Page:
{Another quote from my article. And that's all, folks - as Porky the Pig announced at the end of the Looney Tunes}
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    Last edited by Visniewski; 07-27-2013 at 10:12 PM.

  5. #65

    Default Re: Panzerfaust help

    Fantastic information! Thank you!

  6. #66

    Default Re: Panzerfaust help

    Very informative - I had never heard of the Pzf 150 /250 or splitterfaust

  7. #67

    Default Re: Panzerfaust help

    There was also the prototype Fleigerfaust, a type of mini Nebelwerfer intended to fire a spread of rockets at low-flying Jabos. I don't know if any of these ever entered service however.

  8. #68

    Default Re: Panzerfaust help

    But please consider that the Fliegerfaust had nothing in common with the Panzerfaust family of AT projectors but a part of the name (faust) and being a HASAG development as well. It was a mutlitube electric-ignited rocket launcher (like a bundle of 9 tubes of 20 mm diameter welded together), sort of unguided Stinger
    It seems that some of them did in fact went into action, as there were both Soviet and American pilots reporting being shot at with them, and there's remnants of a Fliegerfaust excavated from Berlin on display in a German Ammunition Museum in Burg Stargard, in Meklemburg-Vorpommern, a stone throw west of the Polish-German border (and a stone throw south from Peenemunde, if you go visit von Braun's playground - really not much to see, though). That is a VERY good museum to visit, and the owner, Armin Bickel (aka Munimann) is a very knowledgeable person, and an avid collector and student of every aspect of ammunition with many years of experience. In his museum (still under construction, but yet showing signs of what a great place it would be when it's finished) you can see ammunition in every conceivable form and size, from 2 mm Kolibri up to (and including!) 800 mm Dora railway gun. Do you want to see some of the exhibits? Maybe I'll just start another thread, because somehow I think we have hijacked this Help Needed thread completely... Not that I think we had not extended the Help needed by showing the exact model of the weapon WWIIBUFF wants to restore, but technically speaking that was not only Panzerfaust porn, as Glenn66 pointed out, but also a prime example of thread kidnapping to boot.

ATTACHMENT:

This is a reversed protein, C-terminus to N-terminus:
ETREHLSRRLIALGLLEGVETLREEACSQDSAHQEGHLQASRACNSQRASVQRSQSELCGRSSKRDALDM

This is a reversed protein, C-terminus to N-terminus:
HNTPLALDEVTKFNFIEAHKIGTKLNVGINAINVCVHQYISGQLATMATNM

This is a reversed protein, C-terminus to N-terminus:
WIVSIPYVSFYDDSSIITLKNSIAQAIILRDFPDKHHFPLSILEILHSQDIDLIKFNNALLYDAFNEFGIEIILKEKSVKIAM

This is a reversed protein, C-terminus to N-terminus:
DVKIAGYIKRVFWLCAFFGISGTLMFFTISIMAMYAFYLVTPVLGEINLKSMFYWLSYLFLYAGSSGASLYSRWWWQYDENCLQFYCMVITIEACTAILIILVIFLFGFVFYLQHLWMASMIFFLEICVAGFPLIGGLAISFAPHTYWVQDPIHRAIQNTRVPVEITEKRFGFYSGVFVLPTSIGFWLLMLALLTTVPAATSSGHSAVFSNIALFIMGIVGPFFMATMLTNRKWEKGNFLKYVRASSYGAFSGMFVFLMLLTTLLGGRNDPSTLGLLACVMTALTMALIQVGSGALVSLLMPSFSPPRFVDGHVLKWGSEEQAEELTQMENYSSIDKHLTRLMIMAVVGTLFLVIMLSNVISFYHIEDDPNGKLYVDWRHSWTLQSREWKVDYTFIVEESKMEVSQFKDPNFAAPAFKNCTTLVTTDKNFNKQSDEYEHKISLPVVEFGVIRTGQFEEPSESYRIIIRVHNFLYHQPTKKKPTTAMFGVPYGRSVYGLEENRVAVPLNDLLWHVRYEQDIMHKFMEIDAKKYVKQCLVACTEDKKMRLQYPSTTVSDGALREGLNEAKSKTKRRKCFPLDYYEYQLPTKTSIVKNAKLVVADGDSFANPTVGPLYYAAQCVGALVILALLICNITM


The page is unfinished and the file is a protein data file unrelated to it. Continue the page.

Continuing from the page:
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  9. #69


    I have just come across your thread on the panzerfaust 60, very, very interesting. I do have question do you have the fuze and fuze booster that was inserted into the head before firing? I so do your have photo's of them? I have been looking all over the net for some really good photo's of said items. If you do have photo's could you please post them, I would really appreciated it.


  10. #70


    No, I don't have them - got rid of anything that goes kaboom: not healthy to have it by yourself these days. Sorry.